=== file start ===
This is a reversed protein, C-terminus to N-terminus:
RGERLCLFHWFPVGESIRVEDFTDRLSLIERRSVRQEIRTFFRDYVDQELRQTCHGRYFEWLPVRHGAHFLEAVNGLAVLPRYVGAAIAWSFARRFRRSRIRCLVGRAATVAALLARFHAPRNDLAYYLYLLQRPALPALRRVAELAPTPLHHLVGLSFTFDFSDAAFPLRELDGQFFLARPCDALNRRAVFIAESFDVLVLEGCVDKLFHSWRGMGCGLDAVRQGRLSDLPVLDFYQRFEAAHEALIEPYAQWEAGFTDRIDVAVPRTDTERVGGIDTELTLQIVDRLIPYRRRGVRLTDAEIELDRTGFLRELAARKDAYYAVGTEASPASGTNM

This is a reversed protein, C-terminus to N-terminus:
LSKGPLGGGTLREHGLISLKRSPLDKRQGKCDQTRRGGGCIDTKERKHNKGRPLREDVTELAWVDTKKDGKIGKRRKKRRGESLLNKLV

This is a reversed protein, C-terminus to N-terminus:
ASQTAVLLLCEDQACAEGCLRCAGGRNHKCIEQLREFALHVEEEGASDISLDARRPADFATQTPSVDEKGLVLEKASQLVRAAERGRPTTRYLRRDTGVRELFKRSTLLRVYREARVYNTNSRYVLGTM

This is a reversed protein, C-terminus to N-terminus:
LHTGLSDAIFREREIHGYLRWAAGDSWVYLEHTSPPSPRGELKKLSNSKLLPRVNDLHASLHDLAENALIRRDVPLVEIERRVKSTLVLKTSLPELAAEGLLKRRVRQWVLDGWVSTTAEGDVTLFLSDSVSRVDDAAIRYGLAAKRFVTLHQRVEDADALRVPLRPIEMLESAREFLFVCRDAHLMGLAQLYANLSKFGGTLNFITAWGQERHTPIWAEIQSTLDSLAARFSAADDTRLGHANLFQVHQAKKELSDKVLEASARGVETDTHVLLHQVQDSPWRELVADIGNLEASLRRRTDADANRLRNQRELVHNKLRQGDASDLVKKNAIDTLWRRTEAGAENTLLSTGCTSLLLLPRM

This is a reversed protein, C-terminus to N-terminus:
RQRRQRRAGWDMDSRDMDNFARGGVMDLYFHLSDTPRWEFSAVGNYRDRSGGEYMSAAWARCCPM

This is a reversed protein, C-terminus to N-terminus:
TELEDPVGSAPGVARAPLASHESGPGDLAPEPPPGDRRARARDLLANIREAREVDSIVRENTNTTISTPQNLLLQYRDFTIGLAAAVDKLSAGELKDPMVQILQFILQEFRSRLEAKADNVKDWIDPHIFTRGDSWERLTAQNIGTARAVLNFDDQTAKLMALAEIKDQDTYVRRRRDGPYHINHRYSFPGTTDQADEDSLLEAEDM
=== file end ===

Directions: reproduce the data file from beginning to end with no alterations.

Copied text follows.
This is a reversed protein, C-terminus to N-terminus:
RGERLCLFHWFPVGESIRVEDFTDRLSLIERRSVRQEIRTFFRDYVDQELRQTCHGRYFEWLPVRHGAHFLEAVNGLAVLPRYVGAAIAWSFARRFRRSRIRCLVGRAATVAALLARFHAPRNDLAYYLYLLQRPALPALRRVAELAPTPLHHLVGLSFTFDFSDAAFPLRELDGQFFLARPCDALNRRAVFIAESFDVLVLEGCVDKLFHSWRGMGCGLDAVRQGRLSDLPVLDFYQRFEAAHEALIEPYAQWEAGFTDRIDVAVPRTDTERVGGIDTELTLQIVDRLIPYRRRGVRLTDAEIELDRTGFLRELAARKDAYYAVGTEASPASGTNM

This is a reversed protein, C-terminus to N-terminus:
LSKGPLGGGTLREHGLISLKRSPLDKRQGKCDQTRRGGGCIDTKERKHNKGRPLREDVTELAWVDTKKDGKIGKRRKKRRGESLLNKLV

This is a reversed protein, C-terminus to N-terminus:
ASQTAVLLLCEDQACAEGCLRCAGGRNHKCIEQLREFALHVEEEGASDISLDARRPADFATQTPSVDEKGLVLEKASQLVRAAERGRPTTRYLRRDTGVRELFKRSTLLRVYREARVYNTNSRYVLGTM

This is a reversed protein, C-terminus to N-terminus:
LHTGLSDAIFREREIHGYLRWAAGDSWVYLEHTSPPSPRGELKKLSNSKLLPRVNDLHASLHDLAENALIRRDVPLVEIERRVKSTLVLKTSLPELAAEGLLKRRVRQWVLDGWVSTTAEGDVTLFLSDSVSRVDDAAIRYGLAAKRFVTLHQRVEDADALRVPLRPIEMLESAREFLFVCRDAHLMGLAQLYANLSKFGGTLNFITAWGQERHTPIWAEIQSTLDSLAARFSAADDTRLGHANLFQVHQAKKELSDKVLEASARGVETDTHVLLHQVQDSPWRELVADIGNLEASLRRRTDADANRLRNQRELVHNKLRQGDASDLVKKNAIDTLWRRTEAGAENTLLSTGCTSLLLLPRM

This is a reversed protein, C-terminus to N-terminus:
RQRRQRRAGWDMDSRDMDNFARGGVMDLYFHLSDTPRWEFSAVGNYRDRSGGEYMSAAWARCCPM

This is a reversed protein, C-terminus to N-terminus:
TELEDPVGSAPGVARAPLASHESGPGDLAPEPPPGDRRARARDLLANIREAREVDSIVRENTNTTISTPQNLLLQYRDFTIGLAAAVDKLSAGELKDPMVQILQFILQEFRSRLEAKADNVKDWIDPHIFTRGDSWERLTAQNIGTARAVLNFDDQTAKLMALAEIKDQDTYVRRRRDGPYHINHRYSFPGTTDQADEDSLLEAEDM